Heller Ehrman to end?
Surprising to me that this was buried in the business section. This is what I get for not keeping up on my legal blogs. Rumor has it, that after the departure of its entire IP group to another firm, that Heller Ehrman is on its way out. Here's the blurb from the Seattle Post-Intelligencer:
Heller Ehrman, a storied San Francisco law firm founded in 1890 that was considered one of the most solid and successful in the nation only a year ago, is now struggling for survival, a source close to the situation said.
The firm, which rode out the 1906 earthquake, arranged financing for the Golden Gate Bridge in the 1930s, and recently helped overturn the state's ban on same-sex marriages, has been all over the legal journals in recent days, with speculation mounting that Heller Ehrman will soon announce, at the least, major changes in the company's structure. "End of the Road for Heller?" read a headline this week in a U.K. trade publication, The Lawyer.
The firm has 650 lawyers in 14 offices, including in Seattle.
Heller, which declined to comment on reports that it may dissolve, has been suffering continued departures of valued partners from the firm, sources say. The firm's gradual unraveling, closely followed by the San Francisco legal newspaper The Recorder, originated in 2007 when partners began leaving for other opportunities and revenues for the year declined by 3 percent.
Until recently, legal industry watchers assumed Heller Ehrman would weather its setbacks, which were not unusual for major law firms. But over the past six weeks, the firm's troubles deepened. Negotiations to merge the entire firm with Baker & McKenzie of Chicago broke off, and 14 partners in Heller Ehrman's intellectual property practice left as a group for another firm, The Recorder reported.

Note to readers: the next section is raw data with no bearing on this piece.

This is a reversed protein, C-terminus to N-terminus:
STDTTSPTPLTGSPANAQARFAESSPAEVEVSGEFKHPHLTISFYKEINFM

People close to the situation say Heller is now discussing a split of its various practice groups into separate units that would merge with other law firms.
Brendan Mangan, managing shareholder for Heller Ehrman's 69-person Seattle office, wouldn't confirm speculation that the firm is closing.
"I need to hold off until I can give you a better summation of what's going on later in the week," he said Tuesday.
"It's a fluid situation, and there are a lot of alternatives being explored."
The firm delayed start dates, to January from October, for incoming first-year associates who graduated from Stanford Law School, said Susan Robinson, the school's associate dean for career services. The firm has an 80-person office in Menlo Park, Calif., and a 147-person San Francisco office. It hired one Stanford grad to start this fall, she said.
"There is some sense that (going out of business) is where things are headed, though it could be they're still negotiating or trying to figure out what to do," Robinson said.
But remember kids, the fundamentals of the economy are strong. :P I'm sorry, but when firms this old and prestigious are failing, you have to start worrying about the fundamentals.